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Cantor Eyes Splitting Farm Bill
Posted at 12:42 p.m. on June 27, 2013
House Majority Leader Eric Cantor is looking at splitting food stamps and farm programs in an effort to unite Republicans to pass a farm bill so leadership doesn’t have to count on Democratic votes.
“Cantor believes the best path now is to move forward with a bill that has 218 Republican votes since Democrats proved they cannot be trusted to work in good faith, and that path may be splitting up the bill,” a GOP aide told CQ Roll Call on Thursday morning.
Conservative lawmakers and outside advocacy groups — who want much deeper spending cuts — have from the beginning pushed to split the farm bill from its traditional inclusion of both food aid for the poor and aid for farm programs.
The stunning defeat of the farm bill last week shocked GOP leaders and sparked a poisonous round of partisan finger-pointing, with Republicans blaming Democrats for bailing on the package in the final moments and Democrats blaming Republican leaders for allowing poison pill amendments to pass with the votes of conservatives who ultimately voted against the bill.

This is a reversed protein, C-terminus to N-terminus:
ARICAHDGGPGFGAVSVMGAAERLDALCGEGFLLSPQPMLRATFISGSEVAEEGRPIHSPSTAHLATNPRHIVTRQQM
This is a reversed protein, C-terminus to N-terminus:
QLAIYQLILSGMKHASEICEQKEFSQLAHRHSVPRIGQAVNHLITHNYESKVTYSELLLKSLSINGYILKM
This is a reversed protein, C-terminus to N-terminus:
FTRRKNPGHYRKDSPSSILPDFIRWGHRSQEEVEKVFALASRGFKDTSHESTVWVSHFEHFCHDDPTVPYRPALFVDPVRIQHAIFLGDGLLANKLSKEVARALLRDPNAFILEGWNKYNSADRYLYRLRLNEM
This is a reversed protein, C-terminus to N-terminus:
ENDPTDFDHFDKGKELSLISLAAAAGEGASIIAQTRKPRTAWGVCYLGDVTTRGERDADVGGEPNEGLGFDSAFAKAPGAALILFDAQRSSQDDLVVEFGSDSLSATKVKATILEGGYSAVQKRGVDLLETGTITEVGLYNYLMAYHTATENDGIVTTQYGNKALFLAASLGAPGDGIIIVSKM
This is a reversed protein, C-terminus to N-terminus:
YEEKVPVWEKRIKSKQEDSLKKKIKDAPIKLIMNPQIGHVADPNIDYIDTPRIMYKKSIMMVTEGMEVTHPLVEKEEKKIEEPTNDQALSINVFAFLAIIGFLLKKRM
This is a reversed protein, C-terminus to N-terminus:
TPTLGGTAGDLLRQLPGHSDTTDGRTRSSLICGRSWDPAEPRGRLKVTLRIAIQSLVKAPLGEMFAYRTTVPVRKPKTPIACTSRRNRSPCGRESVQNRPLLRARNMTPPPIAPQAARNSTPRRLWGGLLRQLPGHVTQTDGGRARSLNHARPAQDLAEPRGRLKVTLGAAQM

But some Republicans wanted far deeper cuts to food stamps, formally the Supplemental Nutrition Assistance Program, than the $20.5 billion reduction over a decade included in the bill.
If SNAP was dealt with in a separate bill, Republicans argue, they would not hold crucial farm programs hostage. The short-term extension passed last year to keep certain programs afloat expires at the end of September, and Senate Majority Leader Harry Reid, D-Nev., has vowed not to cooperate with any additional short-term extensions if a final package cannot be agreed to before then.
But as our colleague Daniel Newhauser has reported, not all Republicans like this idea:
Agriculture Chairman Frank D. Lucas, R-Okla., said … that splitting the bill is unacceptable because each portion could not pass alone. He said there are discussions happening at the leadership level to figure out a way forward.
“Splitting the bill just simply means not having a bill and that’s the least acceptable option. Everything else is on the table,” he said. “I’m working through scenarios with my friends.”
One GOP aide familiar with the process told CQ Roll Call Wednesday evening that leaders wanted to get a farm bill through the House before the August recess.
Meanwhile, at his Thursday morning press conference, Speaker John A. Boehner, R-Ohio, said only that there have been “a lot of conversations about the farm bill” but “there has been no decision.”